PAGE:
Citing declining mortgage taxes, rising pension and health care costs, increasing contractual obligations, failing infrastructure and the loss of sales tax revenue from Onondaga County, Cicero Supervisor Jim Corl called this budget cycle the toughest ever.
“In my opinion, this is the most difficult budgetary cycle in the history of the town of Cicero,” Corl said. “Reliance on almost $1 million of fund balance last year to balance the budget along with the loss of over a half million dollars in sales tax imposed on us by the county was devastating.”
However, he said, with the help of former Onondaga County Chief Fiscal Officer James Rowley, this year’s budget should put Cicero on the path to fiscal solvency.
“Jim was instrumental in meeting with the board and putting together a budget that’s going to put us back on the right path,” Corl said. “This budget is part of a long-term fiscal strategy for the town of Cicero. I don’t expect to see too many changes to it.”
Made available to the public on Thursday, Oct. 4, the tentative 2013 budget is $11,481,093, up 4.71 percent from 2012’s budget of $10,964,724. Of that amount, $6,916,471 must be raised through property taxes. That’s up 5.5 percent from last year, or $18.76 per $100,000 of assessed value.
“This year the town of Cicero has found itself on the brink of a financial crisis,” Corl wrote in his budget release. “The past years of raiding the fund balance, awarding generous contracts, and now the loss of sales tax revenue to the tune of $600,000, have created the financial situation we now face. In preparing the 2013 budget, my goals were simple: 1. Reduce the cost of government 2. Maintain the current level of services for town residents 3. Invest in our infrastructure 4. Keep taxes manageable with a strategic view of the town’s financial future.”
Several departments attempted to trim their budgets in order to lessen the impact on Cicero’s taxpayers. For example, the justice court, highway and parks department didn’t fills the position left when employees retired or left, better deals were negotiated for medical, workers’ compensation and liability insurance, drainage projects and the town garbage contract and several positions were consolidated. In addition, the budget does not designate any funds for the Brewerton revitalization project. The project has stalled in the last year or so. That move saves an additional $100,000 in the 2013 budget.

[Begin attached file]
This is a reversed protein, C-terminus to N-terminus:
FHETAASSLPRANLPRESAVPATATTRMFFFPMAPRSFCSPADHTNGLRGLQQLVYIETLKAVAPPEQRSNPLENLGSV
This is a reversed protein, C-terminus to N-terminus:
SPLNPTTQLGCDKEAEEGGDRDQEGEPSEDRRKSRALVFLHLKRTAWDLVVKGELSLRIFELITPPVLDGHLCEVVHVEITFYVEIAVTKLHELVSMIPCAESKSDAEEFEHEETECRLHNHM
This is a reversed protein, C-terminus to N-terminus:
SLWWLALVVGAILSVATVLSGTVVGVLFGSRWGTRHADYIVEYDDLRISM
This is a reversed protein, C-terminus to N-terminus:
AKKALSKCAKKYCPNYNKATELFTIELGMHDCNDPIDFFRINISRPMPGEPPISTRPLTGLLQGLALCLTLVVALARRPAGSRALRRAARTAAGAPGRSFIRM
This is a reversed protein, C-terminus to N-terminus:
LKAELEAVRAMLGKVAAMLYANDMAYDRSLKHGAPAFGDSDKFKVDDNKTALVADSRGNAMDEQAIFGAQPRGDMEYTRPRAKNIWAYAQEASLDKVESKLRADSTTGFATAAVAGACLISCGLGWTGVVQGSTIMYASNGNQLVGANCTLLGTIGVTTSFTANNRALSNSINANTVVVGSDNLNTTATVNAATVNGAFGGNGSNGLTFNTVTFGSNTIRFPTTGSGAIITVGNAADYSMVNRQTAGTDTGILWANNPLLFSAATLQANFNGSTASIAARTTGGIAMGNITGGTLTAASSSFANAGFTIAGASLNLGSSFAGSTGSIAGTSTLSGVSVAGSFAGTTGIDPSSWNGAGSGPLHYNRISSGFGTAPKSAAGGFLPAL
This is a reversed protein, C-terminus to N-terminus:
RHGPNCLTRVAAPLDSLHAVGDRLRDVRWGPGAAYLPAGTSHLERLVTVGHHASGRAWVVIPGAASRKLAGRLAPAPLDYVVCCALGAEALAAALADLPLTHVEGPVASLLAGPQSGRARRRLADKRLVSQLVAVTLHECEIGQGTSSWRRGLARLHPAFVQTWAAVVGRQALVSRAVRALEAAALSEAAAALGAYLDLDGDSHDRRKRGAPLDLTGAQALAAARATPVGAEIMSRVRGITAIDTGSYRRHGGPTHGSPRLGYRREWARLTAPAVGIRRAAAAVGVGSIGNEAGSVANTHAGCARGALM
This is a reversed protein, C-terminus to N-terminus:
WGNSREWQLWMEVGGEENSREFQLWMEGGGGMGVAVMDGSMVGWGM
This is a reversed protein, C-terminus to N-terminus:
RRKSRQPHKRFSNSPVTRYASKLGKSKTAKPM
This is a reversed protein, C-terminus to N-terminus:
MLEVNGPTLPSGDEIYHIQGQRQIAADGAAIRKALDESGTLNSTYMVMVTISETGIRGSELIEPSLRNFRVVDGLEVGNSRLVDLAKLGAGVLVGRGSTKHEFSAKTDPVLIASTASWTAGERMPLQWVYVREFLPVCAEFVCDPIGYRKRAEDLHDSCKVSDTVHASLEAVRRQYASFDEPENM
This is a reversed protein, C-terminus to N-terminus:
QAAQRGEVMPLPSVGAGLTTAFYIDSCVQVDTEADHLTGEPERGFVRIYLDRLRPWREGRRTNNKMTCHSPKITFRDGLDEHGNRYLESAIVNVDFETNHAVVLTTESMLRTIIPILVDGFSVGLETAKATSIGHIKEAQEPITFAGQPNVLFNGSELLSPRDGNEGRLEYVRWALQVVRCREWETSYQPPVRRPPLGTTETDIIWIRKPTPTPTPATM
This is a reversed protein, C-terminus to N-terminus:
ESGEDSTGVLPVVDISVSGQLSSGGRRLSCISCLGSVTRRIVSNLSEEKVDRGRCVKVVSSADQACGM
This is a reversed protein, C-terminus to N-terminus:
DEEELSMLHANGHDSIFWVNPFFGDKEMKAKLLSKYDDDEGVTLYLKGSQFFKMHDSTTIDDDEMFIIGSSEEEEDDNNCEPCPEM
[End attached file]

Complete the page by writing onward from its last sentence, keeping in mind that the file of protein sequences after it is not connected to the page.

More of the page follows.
However, many departments saw increases in their salary budget lines, and contractual obligations increased almost across the board.
Corl blamed previous administrations for the latter.
“The increased contractual obligations that previous administrations have bound this town add to our dilemmas,” he said. “[They] will cost the town in excess of $120,000 over 2012.”
Another expense in the 2013 budget, one Corl said couldn’t be avoided, is $800,000 in the paving budget line. After a thorough review of the town’s 130 miles of roads, nearly a quarter need to be reconstructed.
“In recent years, the town has done work on approximately two to three miles per year,” Corl said. “At that rate, we will not make headway, and our roads will continue to crumble.”
Corl said it is imperative that the project be undertaken as soon as possible to prevent further deterioration.
“Waiting even just a couple of years to fix roads would result in a dramatic increase in costs,” he said.
In addition, Corl was reluctant to take any more money from the town’s fund balance to offset taxes, as he said too much had already been used in recent years.
“We must wean ourselves from continued reliance on balancing the town’s budget on the savings account,” he said. “In the last five years, the town has balanced the budget by relying on more than $5 million of fund balance. This is unsustainable.”
Corl’s tentative budget would use $465,908 of the town’s fund balance, down from $900,000 in 2012.
Corl said he doubted there would be changes to this budget as presented.
“This will provide a sound groundwork so we can stay under the state tax cap for the 2014 budget,” he said. “We’ve had so many meetings and worked so hard on this. I think it’s pretty solid.”
There will be a public hearing at the Oct. 10 meeting to discuss a local law to exceed the 2 percent property tax cap for the budget. The public hearing on the budget itself has not yet been set.
Sarah Hall is the editor of the Eagle Star-Review and the Baldwinsville Messenger. The 2012 winner of the Syracuse Press Club’s Selwyn Kershaw Professional Standards Award, she has been with Eagle Newspapers since 2006. She is a Liverpool native.
Dec 13, 2017
Dec 13, 2017